SCOTUS Denies Cert in Maryland Shall Issue v. Hogan

This case brought a takings challenge to Maryland's prohibition on bump stocks

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Today the Court denied cert in Maryland Shall Issue v. Hogan. Here, Maryland prohibited the possession of so-called bump stock devices. The Plaintiffs argued that this law violated the Takings Clause. The Fourth Circuit ruled against the Plaintiffs. The cert petition presented this question:

Whether the Fourth Circuit erred in ruling that this Court's holding in Horne that appropriations of personal property and real property must be treated "alike" under the Takings Clause applies only where the statute requires that the owner "turn over" the personal property to the government or a third party.

The Court denied cert, without even relisting it. There are several cases floating involving the federal prohibition on bump stocks. And these cases also present takings claims. I do not think there is much appetite for the takings argument. The federal bump stock cases may have more legs on principles of administrative law.

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  1. Of course. Standard constitutional principles routinely fall in the face of, “But, guns!”

    1. Brett, the power to declare something contraband is a longstanding power with a great history of its own. And historically, nobody thinks the Takings Clause requires just compensation for confiscation of contraband.

      The people who bought bump stocks were attempting to circumvent a lawful ban on automatic weapons. They should not have tried to do this. The federal government does not need to treat a bunch of law-circumventers as if they are “law abiding citizens”.

      And more generally, these people are actually bad for the gun rights movement you support. As are all people who deliberately violate or circumvent gun laws. If you want to convince the public- and judges- that law abiding citizens should have broad rights to own and carry firearms, you need to make it clear that you aren’t a bunch of people who ejaculate in their pants at the thought of owning a rapid fire weapon so quickly and with so much vigor that they MUST figure out a way to make their semi-automatics fire faster even though they know the law.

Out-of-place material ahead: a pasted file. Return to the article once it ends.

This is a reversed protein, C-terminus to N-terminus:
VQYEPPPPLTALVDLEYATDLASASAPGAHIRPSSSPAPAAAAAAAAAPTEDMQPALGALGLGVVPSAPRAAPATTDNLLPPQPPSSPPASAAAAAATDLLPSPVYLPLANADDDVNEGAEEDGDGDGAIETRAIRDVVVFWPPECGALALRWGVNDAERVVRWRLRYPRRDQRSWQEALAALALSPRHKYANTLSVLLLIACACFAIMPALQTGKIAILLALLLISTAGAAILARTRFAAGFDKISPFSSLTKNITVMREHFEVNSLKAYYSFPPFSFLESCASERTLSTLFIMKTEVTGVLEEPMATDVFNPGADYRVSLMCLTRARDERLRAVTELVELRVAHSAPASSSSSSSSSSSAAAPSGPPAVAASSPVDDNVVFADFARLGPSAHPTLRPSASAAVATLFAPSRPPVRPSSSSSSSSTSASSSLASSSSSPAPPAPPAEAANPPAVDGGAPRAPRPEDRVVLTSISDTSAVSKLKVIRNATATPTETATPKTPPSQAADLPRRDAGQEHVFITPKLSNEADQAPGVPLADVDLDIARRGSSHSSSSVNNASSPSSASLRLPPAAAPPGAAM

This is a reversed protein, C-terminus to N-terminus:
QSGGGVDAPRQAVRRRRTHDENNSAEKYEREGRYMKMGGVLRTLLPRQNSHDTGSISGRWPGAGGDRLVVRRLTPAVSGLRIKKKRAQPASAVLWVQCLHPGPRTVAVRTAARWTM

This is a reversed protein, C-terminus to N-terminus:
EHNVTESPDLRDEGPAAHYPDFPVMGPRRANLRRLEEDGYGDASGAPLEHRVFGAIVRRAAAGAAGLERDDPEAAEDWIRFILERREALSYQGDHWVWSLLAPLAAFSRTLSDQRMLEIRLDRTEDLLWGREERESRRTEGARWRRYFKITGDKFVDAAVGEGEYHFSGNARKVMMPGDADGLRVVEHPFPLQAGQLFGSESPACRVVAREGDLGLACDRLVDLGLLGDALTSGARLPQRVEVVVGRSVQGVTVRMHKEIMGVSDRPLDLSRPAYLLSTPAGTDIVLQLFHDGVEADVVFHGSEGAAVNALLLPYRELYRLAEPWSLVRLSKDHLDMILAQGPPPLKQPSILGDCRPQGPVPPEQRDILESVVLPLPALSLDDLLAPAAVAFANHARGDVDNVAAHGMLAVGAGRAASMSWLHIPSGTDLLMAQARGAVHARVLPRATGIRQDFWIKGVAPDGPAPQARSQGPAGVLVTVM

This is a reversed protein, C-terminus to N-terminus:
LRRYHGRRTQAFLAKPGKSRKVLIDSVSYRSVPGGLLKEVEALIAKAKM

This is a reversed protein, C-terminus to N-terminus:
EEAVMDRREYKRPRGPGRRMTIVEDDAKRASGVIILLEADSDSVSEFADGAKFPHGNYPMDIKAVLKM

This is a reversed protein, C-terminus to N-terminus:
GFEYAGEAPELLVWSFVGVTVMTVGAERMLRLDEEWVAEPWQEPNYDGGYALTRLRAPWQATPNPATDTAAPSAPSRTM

1. If suggest that you define “these people” who own(ed) bump stock in terms that at least approximates respect of their inherent human dignity before you approach this topic again.

        1. I have nothing but contempt for people who so fetishize ownership of an automatic weapon that they feel the need to add a modification to their guns to circumvent the law.

          Guns are tools, and gun ownership is a solemn civic responsibility to defend the free state, as stated in the Second Amendment. The militia needs to be disciplined, trained, and regulated. If a person has a gun fetish, it needs to be drilled out of that person.

          1. “to circumvent the law”

            In fairness, the ATF had explicitly, in writing, said they were legal.

            Generally speaking, when the IRS interprets tax laws in certain ways, I don’t view people who rely on that interpretation as scofflaws.

            (And I wouldn’t have a bump stock if you paid me)

            1. “In fairness, the ATF had explicitly, in writing, said they were legal.”

              And properly so. The BATF ‘interpretation’ here is grossly bogus, and I suspect nobody involved actually expected a judge with two neurons to rub together to give it the time of day. It was just a PR throwaway that hit the lottery. Because, Guns.

              1. “And properly so”

                I disagree 🙂

                1. Have you read the statute? In order to be a machine gun, the gun has to fire more than one bullet per trigger actuation. That simply does NOT happen with a bump stock; All it does is make it more convenient for you to hold the gun loosely so that the recoil pulls the trigger off your finger, and then bounces it back again.

                  You can accomplish the same thing just holding the gun right, if you practice.

                  But the key point is that the trigger has to be actuated once for each shot, by your finger. Ergo, NOT a machine gun.

                  1. Yes, I have.

                    It walks like a duck.

                    1. I guess we are at the table pounding stage then?

                    2. It’s not a “walks like a duck” statute! It’s a specific test that bump stocks fail statute!

                    3. “I guess we are at the table pounding stage then?”